author = "{on behalf of the Keio Pediatric Influenza Research Group} and Masayoshi Shinjoh and Norio Sugaya and Yoshio Yamaguchi and Noriko Iibuchi and Isamu Kamimaki and Anna Goto and Hisato Kobayashi and Yasuaki Kobayashi and Meiwa Shibata and Satoshi Tamaoka and Yuji Nakata and Atsushi Narabayashi and Mitsuhiro Nishida and Yasuhiro Hirano and Takeshi Munenaga and Kumiko Morita and Keiko Mitamura and Takao Takahashi",
year = "2018",
month = "1",
day = "1",
doi = "10.1016/j.vaccine.2018.07.065",
language = "English",
journal = "Vaccine",
issn = "0264-410X",
publisher = "Elsevier BV",

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T1 - Inactivated influenza vaccine effectiveness and an analysis of repeated vaccination for children during the 2016/17 season

AU - on behalf of the Keio Pediatric Influenza Research Group

AU - Shinjoh, Masayoshi

AU - Sugaya, Norio

AU - Yamaguchi, Yoshio

AU - Iibuchi, Noriko

AU - Kamimaki, Isamu

AU - Goto, Anna

AU - Kobayashi, Hisato

AU - Kobayashi, Yasuaki

AU - Shibata, Meiwa

AU - Tamaoka, Satoshi

AU - Nakata, Yuji

AU - Narabayashi, Atsushi

AU - Nishida, Mitsuhiro

AU - Hirano, Yasuhiro

AU - Munenaga, Takeshi

AU - Morita, Kumiko

AU - Mitamura, Keiko

AU - Takahashi, Takao

PY - 2018/1/1

Y1 - 2018/1/1

N2 - Objectives: We assessed the vaccine effectiveness (VE) of inactivated influenza vaccine (IIV) in children 6 months to 15 years of age during the 2016/17 season. In addition, we estimated the impact of repeated vaccination in children on VE. Methods: Our study for VEs in preventing influenza and admission due to influenza were conducted according to a test-negative case-control design (TNCC) based on influenza rapid diagnostic test results. We also analyzed the VE by vaccine status in the current and previous seasons for the impact of repeated vaccination. Results: During the 2016/17 season, the quadrivalent IIV was used in Japan. The adjusted VE in preventing influenza illness was 38% (95% CI, 29–46) against influenza A and 39% (95% CI, 18–54) against influenza B. Infants showed no significant VE. The VE in preventing hospitalization was not demonstrated. For the analysis of repeated vaccination, the vaccine was effective only when immunization occurred in the current season. The children who were immunized in two consecutive seasons were more likely to develop influenza compared to those immunized in the current season only (odds ratio, 1.58 [95% CI, 1.05–2.38], adjusted odds ratio, 1.53 [95% CI, 0.99–2.35]). However, the odds ratio of repeated vaccination was not significant when the analysis excluded those who developed influenza in the previous season. Conclusions: VE in children in the 2016/17 season was similar to values previously reported. Repeated vaccination interfered with the VE against any influenza infection in the 2016/17 season. The results of our study suggest that decreased VE by repeat vaccination phenomenon was associated with immunity by influenza infection in the previous season. However, the influenza vaccine should be recommended every season for children.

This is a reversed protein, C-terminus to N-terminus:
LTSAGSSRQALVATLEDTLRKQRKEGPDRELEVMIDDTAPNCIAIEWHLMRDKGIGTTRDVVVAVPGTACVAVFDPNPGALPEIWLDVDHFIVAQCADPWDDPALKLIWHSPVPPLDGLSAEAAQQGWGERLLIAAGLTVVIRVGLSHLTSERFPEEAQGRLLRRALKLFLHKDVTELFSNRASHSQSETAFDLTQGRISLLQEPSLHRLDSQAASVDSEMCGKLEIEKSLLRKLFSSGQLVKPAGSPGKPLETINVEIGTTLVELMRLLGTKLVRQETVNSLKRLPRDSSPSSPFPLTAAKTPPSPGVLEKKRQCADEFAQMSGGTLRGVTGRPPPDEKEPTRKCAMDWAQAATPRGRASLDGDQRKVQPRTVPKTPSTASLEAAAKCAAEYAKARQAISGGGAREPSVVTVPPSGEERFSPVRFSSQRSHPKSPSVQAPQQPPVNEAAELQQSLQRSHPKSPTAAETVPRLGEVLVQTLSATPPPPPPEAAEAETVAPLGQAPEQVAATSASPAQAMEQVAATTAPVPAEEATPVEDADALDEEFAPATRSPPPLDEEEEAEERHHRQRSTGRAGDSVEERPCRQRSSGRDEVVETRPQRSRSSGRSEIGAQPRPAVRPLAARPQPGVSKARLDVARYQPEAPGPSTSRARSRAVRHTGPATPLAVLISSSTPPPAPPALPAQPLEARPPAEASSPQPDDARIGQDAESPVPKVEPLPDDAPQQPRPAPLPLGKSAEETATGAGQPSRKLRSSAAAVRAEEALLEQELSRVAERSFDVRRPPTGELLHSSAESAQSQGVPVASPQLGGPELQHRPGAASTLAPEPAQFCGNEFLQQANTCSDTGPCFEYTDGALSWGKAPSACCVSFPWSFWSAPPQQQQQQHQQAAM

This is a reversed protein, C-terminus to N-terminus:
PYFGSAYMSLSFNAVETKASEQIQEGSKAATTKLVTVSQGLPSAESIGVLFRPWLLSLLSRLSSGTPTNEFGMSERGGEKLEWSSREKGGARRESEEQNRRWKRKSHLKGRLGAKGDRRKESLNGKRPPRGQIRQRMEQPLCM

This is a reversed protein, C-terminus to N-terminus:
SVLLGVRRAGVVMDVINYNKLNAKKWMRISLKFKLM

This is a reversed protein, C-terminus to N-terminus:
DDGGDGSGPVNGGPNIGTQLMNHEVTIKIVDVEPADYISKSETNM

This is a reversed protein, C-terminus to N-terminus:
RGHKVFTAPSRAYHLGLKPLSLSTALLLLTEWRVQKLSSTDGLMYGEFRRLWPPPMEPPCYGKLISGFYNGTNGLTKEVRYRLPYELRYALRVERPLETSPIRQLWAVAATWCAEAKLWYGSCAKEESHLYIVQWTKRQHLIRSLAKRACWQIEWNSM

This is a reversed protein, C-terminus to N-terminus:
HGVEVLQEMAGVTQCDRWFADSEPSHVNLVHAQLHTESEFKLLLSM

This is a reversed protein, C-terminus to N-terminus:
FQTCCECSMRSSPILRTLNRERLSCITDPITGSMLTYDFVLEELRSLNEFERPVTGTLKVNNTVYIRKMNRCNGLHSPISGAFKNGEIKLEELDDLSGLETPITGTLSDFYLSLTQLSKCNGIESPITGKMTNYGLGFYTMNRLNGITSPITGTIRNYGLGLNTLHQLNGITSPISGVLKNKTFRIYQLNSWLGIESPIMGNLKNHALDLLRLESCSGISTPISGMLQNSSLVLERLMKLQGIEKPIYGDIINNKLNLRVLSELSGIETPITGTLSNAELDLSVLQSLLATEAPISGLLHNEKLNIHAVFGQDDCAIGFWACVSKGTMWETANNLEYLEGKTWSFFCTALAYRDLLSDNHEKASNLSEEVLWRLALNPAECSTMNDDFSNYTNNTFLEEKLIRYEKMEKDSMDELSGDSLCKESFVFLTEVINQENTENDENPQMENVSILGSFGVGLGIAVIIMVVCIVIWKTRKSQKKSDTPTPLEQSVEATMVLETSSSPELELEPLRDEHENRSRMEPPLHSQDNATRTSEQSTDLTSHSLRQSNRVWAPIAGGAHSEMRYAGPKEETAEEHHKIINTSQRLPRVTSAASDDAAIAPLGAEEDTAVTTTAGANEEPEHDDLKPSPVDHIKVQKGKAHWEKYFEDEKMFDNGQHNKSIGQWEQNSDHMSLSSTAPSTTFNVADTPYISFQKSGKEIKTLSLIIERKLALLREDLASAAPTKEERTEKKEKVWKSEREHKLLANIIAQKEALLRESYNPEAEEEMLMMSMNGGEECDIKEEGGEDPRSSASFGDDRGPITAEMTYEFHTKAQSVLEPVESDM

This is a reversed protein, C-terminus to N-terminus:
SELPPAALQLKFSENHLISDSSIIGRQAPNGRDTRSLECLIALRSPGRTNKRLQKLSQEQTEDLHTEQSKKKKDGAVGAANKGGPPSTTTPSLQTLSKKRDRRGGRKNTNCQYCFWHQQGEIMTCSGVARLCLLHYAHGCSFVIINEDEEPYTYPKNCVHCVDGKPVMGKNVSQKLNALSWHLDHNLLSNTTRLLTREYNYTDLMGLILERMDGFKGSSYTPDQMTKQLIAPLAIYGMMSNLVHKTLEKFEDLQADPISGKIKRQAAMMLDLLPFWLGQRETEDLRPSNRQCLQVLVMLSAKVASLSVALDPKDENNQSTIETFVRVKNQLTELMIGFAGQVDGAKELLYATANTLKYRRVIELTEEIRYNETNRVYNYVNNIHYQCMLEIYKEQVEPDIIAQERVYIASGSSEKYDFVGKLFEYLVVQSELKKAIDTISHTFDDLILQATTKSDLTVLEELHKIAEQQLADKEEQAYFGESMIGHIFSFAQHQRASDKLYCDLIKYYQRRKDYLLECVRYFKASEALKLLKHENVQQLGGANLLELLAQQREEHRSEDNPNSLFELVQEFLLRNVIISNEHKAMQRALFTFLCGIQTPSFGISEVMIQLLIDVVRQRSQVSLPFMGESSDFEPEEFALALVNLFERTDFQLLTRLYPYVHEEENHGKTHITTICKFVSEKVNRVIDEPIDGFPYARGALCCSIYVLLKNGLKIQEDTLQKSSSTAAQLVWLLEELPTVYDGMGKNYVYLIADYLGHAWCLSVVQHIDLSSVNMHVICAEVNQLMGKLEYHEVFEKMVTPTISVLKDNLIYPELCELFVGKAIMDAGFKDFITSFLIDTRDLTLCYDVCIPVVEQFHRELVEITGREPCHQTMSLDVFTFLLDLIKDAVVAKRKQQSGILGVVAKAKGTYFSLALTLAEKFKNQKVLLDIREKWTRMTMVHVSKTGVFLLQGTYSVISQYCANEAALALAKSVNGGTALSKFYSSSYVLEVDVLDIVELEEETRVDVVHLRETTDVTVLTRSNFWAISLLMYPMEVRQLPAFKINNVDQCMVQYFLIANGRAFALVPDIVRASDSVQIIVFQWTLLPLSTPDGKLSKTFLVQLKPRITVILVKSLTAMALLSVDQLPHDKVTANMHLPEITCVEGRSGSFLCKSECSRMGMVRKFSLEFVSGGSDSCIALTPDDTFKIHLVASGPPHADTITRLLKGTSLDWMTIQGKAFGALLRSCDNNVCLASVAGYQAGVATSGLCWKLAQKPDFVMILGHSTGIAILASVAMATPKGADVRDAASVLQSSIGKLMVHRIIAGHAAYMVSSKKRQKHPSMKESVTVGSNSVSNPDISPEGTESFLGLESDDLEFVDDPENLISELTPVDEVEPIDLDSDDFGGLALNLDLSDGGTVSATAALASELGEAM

AB - Objectives: We assessed the vaccine effectiveness (VE) of inactivated influenza vaccine (IIV) in children 6 months to 15 years of age during the 2016/17 season. In addition, we estimated the impact of repeated vaccination in children on VE. Methods: Our study for VEs in preventing influenza and admission due to influenza were conducted according to a test-negative case-control design (TNCC) based on influenza rapid diagnostic test results. We also analyzed the VE by vaccine status in the current and previous seasons for the impact of repeated vaccination. Results: During the 2016/17 season, the quadrivalent IIV was used in Japan. The adjusted VE in preventing influenza illness was 38% (95% CI, 29–46) against influenza A and 39% (95% CI, 18–54) against influenza B. Infants showed no significant VE. The VE in preventing hospitalization was not demonstrated. For the analysis of repeated vaccination, the vaccine was effective only when immunization occurred in the current season. The children who were immunized in two consecutive seasons were more likely to develop influenza compared to those immunized in the current season only (odds ratio, 1.58 [95% CI, 1.05–2.38], adjusted odds ratio, 1.53 [95% CI, 0.99–2.35]). However, the odds ratio of repeated vaccination was not significant when the analysis excluded those who developed influenza in the previous season. Conclusions: VE in children in the 2016/17 season was similar to values previously reported. Repeated vaccination interfered with the VE against any influenza infection in the 2016/17 season. The results of our study suggest that decreased VE by repeat vaccination phenomenon was associated with immunity by influenza infection in the previous season. However, the influenza vaccine should be recommended every season for children.

KW - Children

KW - Effectiveness

KW - Hospitalization

KW - Influenza vaccine

KW - Repeated vaccination

KW - Test-negative case control design